By Monique Lucey, HP Networking Group Industry Solutions Marketing
To start the new year, I thought I’d offer up some technology predictions for 2012. With public sector budgets still tight and security top-of-mind, consider the following three trends to help cut costs and stay innovative: cloud computing, big data analytics and collaboration.
1. Cloud computing: Cloud computing continues to be at the forefront of government CIOs’ minds. Earlier this year, former United States CIO Vivek Kundra released the Federal Cloud Computing Strategy. In it, Kundra, who tendered his resignation in June, states not only that cloud computing provides a fundamental shift in information technology, significantly improving public sector IT, but that governments should be advised to follow what he calls a Cloud First policy.
Governments have been notoriously cautious when dealing with the cloud. Concerns about security have caused many government CIOs—for which the security stakes are quite high—to question implementing the cloud. But, according to an Ovum report, “2012 Trends to Watch: Government Technology,” the cloud is maturing and thus, government CIOs should consider the opportunities it can bring into their IT strategies and development policies.
The cloud has revolutionized the way IT can be managed and sourced, which makes it an important option for government. State and local governments have started purchasing cloud services from state governments rather than from third-party vendors. A shared services approach will enable agencies to proactively share information and comply with the Open Government mandate to better manage the Freedom of Information Act that provides the right to access information from the federal government.
Governments need to focus on becoming more efficient, implementing policy and securing citizen and government data, all of which demand robust networking capabilities. By adopting a cloud environment, government agencies benefit from increased agility, control and security.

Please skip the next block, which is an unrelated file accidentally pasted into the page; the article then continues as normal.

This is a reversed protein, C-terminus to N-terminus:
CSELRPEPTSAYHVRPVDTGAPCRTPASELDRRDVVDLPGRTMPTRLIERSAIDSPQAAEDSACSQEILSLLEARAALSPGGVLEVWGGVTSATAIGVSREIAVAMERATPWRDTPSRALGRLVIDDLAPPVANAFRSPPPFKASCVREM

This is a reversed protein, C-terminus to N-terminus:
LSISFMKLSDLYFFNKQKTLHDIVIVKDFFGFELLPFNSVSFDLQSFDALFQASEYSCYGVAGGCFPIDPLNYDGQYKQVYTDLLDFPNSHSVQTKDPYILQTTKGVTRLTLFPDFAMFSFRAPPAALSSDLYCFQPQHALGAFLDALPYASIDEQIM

2. Big data analytics: Ovum’s report also found that government technology trends in 2012 will include greater interest in big data analytics. Like most businesses these days, governments are expected to give and do more with less. Additionally, coming to timely policy decisions and providing citizens with accurate data means governments need to implement strategies that allow them to do business smarter. By analyzing huge amounts of data quickly and efficiently through information optimization, organizations benefit by seeing a few moves ahead of the play. In this way, big data analytics can help governments locate wasteful spending and other inefficiencies within the organization and make the necessary adjustments.
But big data analytics is only done well when supported by flexible and scalable wired and wireless network architecture. Take for example the use of networks to track the whereabouts of ankle-strapped parolees. By analyzing billions of GPS signals emitted by the ex-cons’ “jewelry,” public safety agencies can remotely track and predict suspicious behavior.
3. Collaboration: Governments are employing social media to better engage and connect government workers and citizens with one another and to make government more responsive in many ways. Expansion of socialytics will provide greater insight into citizen opinions and public safety needs.
Leading the way in collaboration is explosive new growth in mobile devices and new mobile applications. Citizens and government workers alike, are bringing their own mobile devices everywhere and expect access to government networks from anywhere, anytime.
In order to accommodate public sector collaborative efforts and the technologies that accompany them, it’s imperative to have a modern open-standards-based network architecture that is flexible and can easily integrate with third-party networking technologies.
Explore how you can better take advantage of these tech trends by upgrading to a flexible and modern network: HP FlexNetwork Architecture. Then check out HP Networking technologies especially designed for state and local governments.
Which public sector technology trends do you expect to see in 2012?
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